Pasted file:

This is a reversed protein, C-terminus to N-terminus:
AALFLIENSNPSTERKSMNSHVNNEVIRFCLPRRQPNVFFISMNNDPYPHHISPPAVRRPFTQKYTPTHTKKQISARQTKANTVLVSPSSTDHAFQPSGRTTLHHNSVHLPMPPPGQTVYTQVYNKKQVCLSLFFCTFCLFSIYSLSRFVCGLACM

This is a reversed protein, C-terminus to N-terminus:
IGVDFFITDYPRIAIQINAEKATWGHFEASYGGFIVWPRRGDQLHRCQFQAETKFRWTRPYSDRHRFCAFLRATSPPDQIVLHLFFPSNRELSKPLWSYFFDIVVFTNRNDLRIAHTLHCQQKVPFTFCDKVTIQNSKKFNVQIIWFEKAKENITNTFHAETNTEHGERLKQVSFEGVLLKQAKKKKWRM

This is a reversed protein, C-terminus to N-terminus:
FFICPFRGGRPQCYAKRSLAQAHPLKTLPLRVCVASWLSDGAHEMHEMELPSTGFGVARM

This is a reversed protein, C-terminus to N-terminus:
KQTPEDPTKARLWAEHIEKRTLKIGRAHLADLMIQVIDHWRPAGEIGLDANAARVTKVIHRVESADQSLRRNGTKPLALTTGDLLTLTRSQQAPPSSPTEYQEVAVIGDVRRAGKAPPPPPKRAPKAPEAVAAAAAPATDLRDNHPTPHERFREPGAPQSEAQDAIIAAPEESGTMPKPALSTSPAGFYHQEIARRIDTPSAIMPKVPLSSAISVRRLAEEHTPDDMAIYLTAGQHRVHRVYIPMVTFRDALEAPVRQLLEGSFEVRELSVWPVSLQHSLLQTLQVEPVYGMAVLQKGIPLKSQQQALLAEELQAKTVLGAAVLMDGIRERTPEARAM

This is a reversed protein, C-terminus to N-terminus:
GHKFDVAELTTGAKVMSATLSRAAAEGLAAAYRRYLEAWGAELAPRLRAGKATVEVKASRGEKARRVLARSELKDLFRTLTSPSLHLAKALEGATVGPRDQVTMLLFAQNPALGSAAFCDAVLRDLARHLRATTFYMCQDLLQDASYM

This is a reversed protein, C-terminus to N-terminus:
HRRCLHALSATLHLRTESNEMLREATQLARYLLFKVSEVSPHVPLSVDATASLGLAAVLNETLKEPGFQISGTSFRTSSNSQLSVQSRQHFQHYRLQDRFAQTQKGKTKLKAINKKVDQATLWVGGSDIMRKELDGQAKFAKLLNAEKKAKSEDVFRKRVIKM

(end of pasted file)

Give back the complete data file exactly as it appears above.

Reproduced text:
This is a reversed protein, C-terminus to N-terminus:
AALFLIENSNPSTERKSMNSHVNNEVIRFCLPRRQPNVFFISMNNDPYPHHISPPAVRRPFTQKYTPTHTKKQISARQTKANTVLVSPSSTDHAFQPSGRTTLHHNSVHLPMPPPGQTVYTQVYNKKQVCLSLFFCTFCLFSIYSLSRFVCGLACM

This is a reversed protein, C-terminus to N-terminus:
IGVDFFITDYPRIAIQINAEKATWGHFEASYGGFIVWPRRGDQLHRCQFQAETKFRWTRPYSDRHRFCAFLRATSPPDQIVLHLFFPSNRELSKPLWSYFFDIVVFTNRNDLRIAHTLHCQQKVPFTFCDKVTIQNSKKFNVQIIWFEKAKENITNTFHAETNTEHGERLKQVSFEGVLLKQAKKKKWRM

This is a reversed protein, C-terminus to N-terminus:
FFICPFRGGRPQCYAKRSLAQAHPLKTLPLRVCVASWLSDGAHEMHEMELPSTGFGVARM

This is a reversed protein, C-terminus to N-terminus:
KQTPEDPTKARLWAEHIEKRTLKIGRAHLADLMIQVIDHWRPAGEIGLDANAARVTKVIHRVESADQSLRRNGTKPLALTTGDLLTLTRSQQAPPSSPTEYQEVAVIGDVRRAGKAPPPPPKRAPKAPEAVAAAAAPATDLRDNHPTPHERFREPGAPQSEAQDAIIAAPEESGTMPKPALSTSPAGFYHQEIARRIDTPSAIMPKVPLSSAISVRRLAEEHTPDDMAIYLTAGQHRVHRVYIPMVTFRDALEAPVRQLLEGSFEVRELSVWPVSLQHSLLQTLQVEPVYGMAVLQKGIPLKSQQQALLAEELQAKTVLGAAVLMDGIRERTPEARAM

This is a reversed protein, C-terminus to N-terminus:
GHKFDVAELTTGAKVMSATLSRAAAEGLAAAYRRYLEAWGAELAPRLRAGKATVEVKASRGEKARRVLARSELKDLFRTLTSPSLHLAKALEGATVGPRDQVTMLLFAQNPALGSAAFCDAVLRDLARHLRATTFYMCQDLLQDASYM

This is a reversed protein, C-terminus to N-terminus:
HRRCLHALSATLHLRTESNEMLREATQLARYLLFKVSEVSPHVPLSVDATASLGLAAVLNETLKEPGFQISGTSFRTSSNSQLSVQSRQHFQHYRLQDRFAQTQKGKTKLKAINKKVDQATLWVGGSDIMRKELDGQAKFAKLLNAEKKAKSEDVFRKRVIKM